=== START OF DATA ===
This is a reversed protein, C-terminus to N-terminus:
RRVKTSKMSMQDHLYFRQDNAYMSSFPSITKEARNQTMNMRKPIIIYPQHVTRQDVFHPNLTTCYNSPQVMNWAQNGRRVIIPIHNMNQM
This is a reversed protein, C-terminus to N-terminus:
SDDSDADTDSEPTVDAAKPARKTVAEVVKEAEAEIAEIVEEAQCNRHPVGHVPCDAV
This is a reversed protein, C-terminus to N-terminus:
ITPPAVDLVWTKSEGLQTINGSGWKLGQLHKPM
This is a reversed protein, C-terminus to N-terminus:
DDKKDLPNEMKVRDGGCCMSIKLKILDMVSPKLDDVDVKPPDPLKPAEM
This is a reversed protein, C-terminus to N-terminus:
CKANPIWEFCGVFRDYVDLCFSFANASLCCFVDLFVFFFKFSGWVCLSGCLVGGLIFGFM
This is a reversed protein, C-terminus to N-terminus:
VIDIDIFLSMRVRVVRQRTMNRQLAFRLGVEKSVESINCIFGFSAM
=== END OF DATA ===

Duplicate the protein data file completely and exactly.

This is a reversed protein, C-terminus to N-terminus:
RRVKTSKMSMQDHLYFRQDNAYMSSFPSITKEARNQTMNMRKPIIIYPQHVTRQDVFHPNLTTCYNSPQVMNWAQNGRRVIIPIHNMNQM
This is a reversed protein, C-terminus to N-terminus:
SDDSDADTDSEPTVDAAKPARKTVAEVVKEAEAEIAEIVEEAQCNRHPVGHVPCDAV
This is a reversed protein, C-terminus to N-terminus:
ITPPAVDLVWTKSEGLQTINGSGWKLGQLHKPM
This is a reversed protein, C-terminus to N-terminus:
DDKKDLPNEMKVRDGGCCMSIKLKILDMVSPKLDDVDVKPPDPLKPAEM
This is a reversed protein, C-terminus to N-terminus:
CKANPIWEFCGVFRDYVDLCFSFANASLCCFVDLFVFFFKFSGWVCLSGCLVGGLIFGFM
This is a reversed protein, C-terminus to N-terminus:
VIDIDIFLSMRVRVVRQRTMNRQLAFRLGVEKSVESINCIFGFSAM